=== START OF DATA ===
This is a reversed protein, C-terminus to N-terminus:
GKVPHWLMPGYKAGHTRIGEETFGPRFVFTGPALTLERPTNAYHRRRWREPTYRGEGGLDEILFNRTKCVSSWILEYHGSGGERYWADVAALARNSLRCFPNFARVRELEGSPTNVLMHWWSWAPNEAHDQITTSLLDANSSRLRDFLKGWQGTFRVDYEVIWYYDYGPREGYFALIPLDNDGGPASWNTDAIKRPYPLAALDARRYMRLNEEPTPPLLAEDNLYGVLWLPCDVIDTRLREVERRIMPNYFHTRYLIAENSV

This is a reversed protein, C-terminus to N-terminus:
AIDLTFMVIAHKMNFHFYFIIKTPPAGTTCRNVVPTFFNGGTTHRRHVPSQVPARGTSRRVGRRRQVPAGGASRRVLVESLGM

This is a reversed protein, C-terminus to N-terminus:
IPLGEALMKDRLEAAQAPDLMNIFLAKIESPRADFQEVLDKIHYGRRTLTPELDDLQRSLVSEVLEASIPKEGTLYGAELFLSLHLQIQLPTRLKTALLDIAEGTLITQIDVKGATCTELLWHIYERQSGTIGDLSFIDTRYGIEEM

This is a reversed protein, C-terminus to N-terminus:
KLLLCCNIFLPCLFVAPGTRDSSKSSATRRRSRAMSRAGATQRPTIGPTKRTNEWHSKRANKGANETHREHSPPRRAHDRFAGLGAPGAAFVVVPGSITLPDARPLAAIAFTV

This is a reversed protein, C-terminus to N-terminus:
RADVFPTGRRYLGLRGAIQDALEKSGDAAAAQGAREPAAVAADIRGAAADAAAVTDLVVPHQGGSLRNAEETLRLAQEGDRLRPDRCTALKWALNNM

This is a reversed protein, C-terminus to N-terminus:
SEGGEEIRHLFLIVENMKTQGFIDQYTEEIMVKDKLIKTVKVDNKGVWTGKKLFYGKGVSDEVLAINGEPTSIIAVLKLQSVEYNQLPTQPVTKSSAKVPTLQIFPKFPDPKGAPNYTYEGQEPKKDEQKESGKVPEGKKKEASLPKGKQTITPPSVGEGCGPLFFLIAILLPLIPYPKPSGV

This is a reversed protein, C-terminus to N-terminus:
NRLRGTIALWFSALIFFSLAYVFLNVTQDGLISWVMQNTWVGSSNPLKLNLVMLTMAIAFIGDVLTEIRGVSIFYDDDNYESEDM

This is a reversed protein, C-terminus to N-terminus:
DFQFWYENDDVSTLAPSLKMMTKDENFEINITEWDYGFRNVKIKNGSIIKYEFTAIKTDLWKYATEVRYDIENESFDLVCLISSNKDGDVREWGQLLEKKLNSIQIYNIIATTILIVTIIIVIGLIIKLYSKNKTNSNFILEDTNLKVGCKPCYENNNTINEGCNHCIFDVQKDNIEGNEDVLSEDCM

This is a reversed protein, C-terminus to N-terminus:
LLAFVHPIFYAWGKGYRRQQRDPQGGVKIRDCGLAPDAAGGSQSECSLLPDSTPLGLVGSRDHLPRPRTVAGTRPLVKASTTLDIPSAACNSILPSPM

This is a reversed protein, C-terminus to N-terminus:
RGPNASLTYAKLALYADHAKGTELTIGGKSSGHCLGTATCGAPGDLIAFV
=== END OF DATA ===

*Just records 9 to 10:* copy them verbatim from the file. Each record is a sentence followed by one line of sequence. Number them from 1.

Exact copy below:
This is a reversed protein, C-terminus to N-terminus:
LLAFVHPIFYAWGKGYRRQQRDPQGGVKIRDCGLAPDAAGGSQSECSLLPDSTPLGLVGSRDHLPRPRTVAGTRPLVKASTTLDIPSAACNSILPSPM

This is a reversed protein, C-terminus to N-terminus:
RGPNASLTYAKLALYADHAKGTELTIGGKSSGHCLGTATCGAPGDLIAFV